WASHINGTON — The U.S. Air Force has lifted flight restrictions on lightweight F-35A pilots and will not pursue qualifying United Technologies' ACES 5 ejection seat — a major win for Martin-Baker and its US16E pilot escape system, which is used in all variants of the F-35, officials announced Monday.
The service made the decision to remove flight restrictions on May 15 following the development and testing of fixes to the US16E ejection seat — including new settings for lightweight pilots and a head support panel — and changes to the Rockwell Collins-made helmet to reduce its weight, said Brig. Gen. Scott Pleus, director of the Air Force's F-35 integration office.
No pilots under 136 pounds have moved through the F-35A training pipeline since 2015, when testing showed unacceptable levels of risk of head or neck injury for lightweight pilots.
"Combined, these changes reduce the risk to lightweight pilots in both high- and low-speed ejections and make the F-35 ejection safest one of the safest in our entire inventory," Pleus told reporters, adding that the aircraft will now be open to pilots anywhere between 102 and 245 pounds.
"We've done rigorous testing of all the new configurations, and it's clear that the combination of our lighter helmet, the delay in the opening speed of the parachute and the cradling of the pilot's helmet with a head support panel have significantly improved the safety of the seat."
The service is currently modifying its existing fleet of aircraft with a new lightweight seat switch, which modifies the speed of parachute release depending on the pilot’s weight, and a head support panel. It can move 14 aircraft through the modification process per month, Pleus said. At that rate, the service will finish retrofitting its current inventory of about 107 planes in around December or January.
The new lightweight helmets are currently in pre-production and will move into production this fall. To reduce the weight from 5.1 to 4.6 pounds, Rockwell Collins has removed some of the strapping on the inside of the helmet. Also, instead of wearing a clear visor and sun visor at the same time, pilots will switch out their visors depending on the mission.
Both the seat and helmet modifications will need to be in place before a lightweight pilot can begin training in the aircraft. The Air Force intends to place its first lightweight student in training by the end of 2017, and they could begin flying as soon as 2018.
One question hovering around the F-35 program is whether the Air Force will decide to replace the Martin-Baker ejection seat with another option. All variants of the joint strike fighter incorporate the US16E seat, but the Air Force has different airworthiness restrictions than the other services, Pleus pointed out. So while the Air Force imposed flight restrictions on its own pilots, the U.S. Navy and Marine Corps did not raise similar concerns.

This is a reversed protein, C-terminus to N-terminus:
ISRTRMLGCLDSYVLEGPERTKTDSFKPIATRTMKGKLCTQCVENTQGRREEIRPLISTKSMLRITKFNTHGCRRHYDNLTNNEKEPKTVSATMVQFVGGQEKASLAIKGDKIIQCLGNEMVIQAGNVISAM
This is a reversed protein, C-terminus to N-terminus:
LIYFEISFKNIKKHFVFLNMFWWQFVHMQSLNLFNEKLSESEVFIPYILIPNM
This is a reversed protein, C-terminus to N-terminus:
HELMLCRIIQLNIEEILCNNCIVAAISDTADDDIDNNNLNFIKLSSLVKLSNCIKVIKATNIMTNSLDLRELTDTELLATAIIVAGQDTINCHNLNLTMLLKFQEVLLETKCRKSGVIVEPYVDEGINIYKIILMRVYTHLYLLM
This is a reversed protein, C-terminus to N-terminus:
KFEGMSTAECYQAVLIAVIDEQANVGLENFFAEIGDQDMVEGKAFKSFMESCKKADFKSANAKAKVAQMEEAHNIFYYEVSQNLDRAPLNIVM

The Air Force made its first move away from the Martin-Baker seat last summer, when Lt. Gen. Arnold Bunch, the service’s top uniformed acquisition official, asked the F-35 joint program office to provide details on the cost and schedule implications for qualifying United Technologies’ ACES 5 seat.
The F-35 JPO never produced that information, but the Air Force is satisfied with the current pilot escape solution and will not pursue the ACES 5, Bunch told reporters today.
"I was asked today, am I going to write a letter that will rescind the need to get additional information [on ACES 5], and that currently is my plan," he said.
Martin-Baker applauded the Air Force's decision to lift weight restrictions. The first F-35 with a modified ejection seat flew May 4, the company said in a news release.
"This has been the most scrutinized and intensively tested ejection seat in history. We are extremely pleased that we have successfully met all the specified physiological head and neck load requirements as demonstrated during the ejection seat test program," said James Martin, the company's CEO.
Pleus said he had briefed all F-35A pilots on the changes to the pilot escape system.
"I can assure you that they are confident stepping to their aircraft. I personally have flown in this seat and believe with these modifications this is the safest seat I have ever had a chance to fly in," he said.
In its 2016 report, the Defense Department’s independent testing office criticized the changes to the helmet — specifically that the single visor left pilots having to swap equipment as weather or light conditions changed. The report noted that there was no storage space onboard for the second visor, and Pleus acknowledged that the Air Force was still working on a solution to that particular issue.
"We don’t actually know what the size of that new single visor is going to be — in other words, how big of space it’s going to take up in the cockpit," he said. "As our test pilots continue to fly with these basic pre-production helmets, they will continue to modify the tactics, techniques and procedures for where you’re going to put the external visor … and we’ll create some sort of a storage solution that removes any opportunity for foreign object damage."